SOLANA BEACH — Neil Simon’s “The Odd Couple,” — go ahead, try not to hum the theme song to the ‘70s sitcom of the same name — or think of Jack Lemmon and Walter Matthau bickering in the 1968 big screen adaptation, if you’re old enough, that is.
If you’re not, then the Broadway comedy of two divorced bachelors, one a lazy slob, the other a neurotic neat freak, sharing a New York apartment in the 1960s, will give viewers a look at a time when the “fellas” would sit around a poker table doing more complaining about their wives and their marriages than dealing cards, and referring to each other as “pussycats.”
It’s not that the play, written in 1965, doesn’t hold up as entertainment, or that there should be something of a social meaning to take away from it, but lines like, “Gee, what nice girls,” does make the production ring a touch old-fashioned at times.
The North Coast Repertory Theatre has brought the play back to the stage; it’s the first Neil Simon play to be performed under the now 10-season long tenure of Artistic Director David Ellenstein.
But there is no denying Simon’s gem of a comedy and Director Andrew Barnicle has been able to contain the action well in the confined space on stage while allowing the dialog to flow freely and without it becoming a series of tossed off one-liners after another.
In Oscar’s apartment, shirts and pairs of pants are strewn across furniture, (half the fun for Scenic Director Marty Burnett, must have been in making the mess), newspapers are scattered about the floor and coffee table half-hiding uneaten sandwiches next to ashtrays filled with cigarette and cigar butts (the play uses all-electronic smoking apparatuses that produce a vapor, not real smoke), and where beer cans and empty glasses seem more likely to be sat upon than cleaned up after.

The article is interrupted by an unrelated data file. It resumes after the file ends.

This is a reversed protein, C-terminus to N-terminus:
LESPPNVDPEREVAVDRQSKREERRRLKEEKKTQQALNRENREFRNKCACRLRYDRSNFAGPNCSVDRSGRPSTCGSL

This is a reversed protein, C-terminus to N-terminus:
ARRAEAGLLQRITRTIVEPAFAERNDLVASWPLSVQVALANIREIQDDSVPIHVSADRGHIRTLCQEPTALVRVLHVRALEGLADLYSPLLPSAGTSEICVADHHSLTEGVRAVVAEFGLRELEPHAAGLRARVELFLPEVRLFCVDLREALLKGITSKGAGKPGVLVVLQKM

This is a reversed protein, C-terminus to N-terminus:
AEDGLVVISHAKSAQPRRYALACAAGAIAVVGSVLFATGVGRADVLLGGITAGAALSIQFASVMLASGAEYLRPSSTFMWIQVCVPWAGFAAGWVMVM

During one of their regular Friday night poker games, Oscar (Matt Thompson) and his cadre of gamblers, Murray (Bernard X. Kopsho), Vinnie (Cris O’Bryon), Speed (John Nutten) and Roy (Albert Park) all start to speculate on the whereabouts of their missing sixth player Felix (Louis Lotorto).
Murray, a police officer, lets his mind wander, “Maybe he’s sick,” “Maybe he’s missing.”
As it turns out, they learn that Felix’s wife wants a divorce. “He’ll kill himself,” Murray exclaims. Kopsho gives the performance an enlivened sense of anxiety over that of the detached coolness Thompson gives to Oscar.
Felix has indeed threatened suicide, sending his wife, of all things, a “suicide telegram.”
When Felix stumbles into the apartment he’s wobbly and distraught. Here, Lotorto gives new meaning to the word tense that it seems the only thing that keeps him together at times are apron strings.
The group doesn’t know how to respond to Felix’s malaise; they tiptoe around him, careful not to let on they know about the impending divorce and suicide threat.
This is where some of the rompish fun begins. Afraid to let Felix go anywhere in the apartment alone, including the bathroom, they take precautionary measures by slamming shut the windows of the twelfth floor apartment, with all of it ending in a maddening chase throughout the rooms to keep him from leaving.
As the situation is calmed, Oscar and Felix agree to become roommates, and that is the end of the first act. It’s quick and lively.
At the onset of the second half, the apartment is spotless, maybe for the first time since Oscar’s divorce. But the cleanliness isn’t without its price. Felix’s compulsions drive the poker games apart and the tension between the roommates begins to elevate.
Before long the slovenly, quick-tempered Oscar explodes into a ferocious mood.
Thompson has no problem going from consoling to boiling over with a ferociousness, especially when hurtling a plate of spaghetti (excuse me, linguine) across the stage.
Whichever odd couple you’re accustomed to, check out this pairing, they’re fun to watch.